Until now, there has been no standard way of expressing the resources and infrastructure you need when you create a new service or implement a new application or database.
A collection of household names have now banded together to propose a new XML modeling language specification that would standardize how to specify the computer networks, servers, storage devices, applications, and other IT resources are specified. Call it a UML for describing IT infrastructure.
The sponsors include a who’s who of the IT industry: BEA, BMC Software, Cisco, Dell, EMC, HP, IBM, Intel, Microsoft, and Sun.
The new language, called Service Modeling Language (SML), adapts and extends XML Schema to represent the elements and interdependencies of IT infrastructure and the resources that consume it.
In effect, it would provide a standard language for modeling the architecture of a proposed system or change to it. It would be extensible in that it could be used to tag specific resources, down to whatever level of specificity that the user requires.
The proposed standard does not specify the actual tags that would be used for identifying IT resources. Instead, it specifies how XML Schema would be modified to support it. That’s similar to the way that web services are described in a WSDL document.
While the WSDL spec does not specify what the tags are, it lays out the syntax for expressing them.
For instance, you could provide a name for a billing application or procurement service, specify that it requires a database, or even a specific vendor database such as Oracle or DB2. And then you could specify the servers, networks, storage, middleware, or other resources that would have to be provisioned to run that application or service.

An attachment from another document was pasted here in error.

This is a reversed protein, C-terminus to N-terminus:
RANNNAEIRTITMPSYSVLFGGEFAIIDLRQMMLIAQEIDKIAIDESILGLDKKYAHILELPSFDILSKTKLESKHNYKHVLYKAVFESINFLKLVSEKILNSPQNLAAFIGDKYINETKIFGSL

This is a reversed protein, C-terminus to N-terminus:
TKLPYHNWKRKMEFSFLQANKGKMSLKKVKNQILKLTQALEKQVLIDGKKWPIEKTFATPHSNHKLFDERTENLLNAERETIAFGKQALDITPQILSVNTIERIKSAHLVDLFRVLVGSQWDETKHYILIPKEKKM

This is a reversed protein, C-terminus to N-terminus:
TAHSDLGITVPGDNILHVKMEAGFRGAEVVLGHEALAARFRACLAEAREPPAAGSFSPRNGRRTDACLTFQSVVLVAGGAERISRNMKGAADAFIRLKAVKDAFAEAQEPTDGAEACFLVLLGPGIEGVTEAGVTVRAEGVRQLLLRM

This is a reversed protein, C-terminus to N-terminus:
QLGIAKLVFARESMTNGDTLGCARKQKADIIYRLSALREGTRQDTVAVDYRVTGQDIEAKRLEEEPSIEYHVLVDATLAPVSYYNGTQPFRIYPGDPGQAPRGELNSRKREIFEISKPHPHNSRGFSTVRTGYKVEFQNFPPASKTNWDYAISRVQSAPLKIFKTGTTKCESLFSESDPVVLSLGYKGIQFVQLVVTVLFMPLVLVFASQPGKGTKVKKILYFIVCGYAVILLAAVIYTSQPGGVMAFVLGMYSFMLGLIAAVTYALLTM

The advantage of such a modeling language is that it would make it easier to replicate or modify a configuration before it is provisioned for the new application or service. And because it would be a standard, it would simplify specification of resources that include offerings from multiple vendors.
SML would use XML Schema, the standard for expressing data structure, and extend or adapt it in several ways. For instance, SML would add the ability to specify references to other documents as a way to represent versioning. It would also utilize Schematron, a proposed standard for specifying rules and constraints that is currently under consideration by ISO and the IEC.
The next steps include soliciting public comments and choosing a standards body for submitting the spec. The group hopes to have a standards body chosen by the end of the year.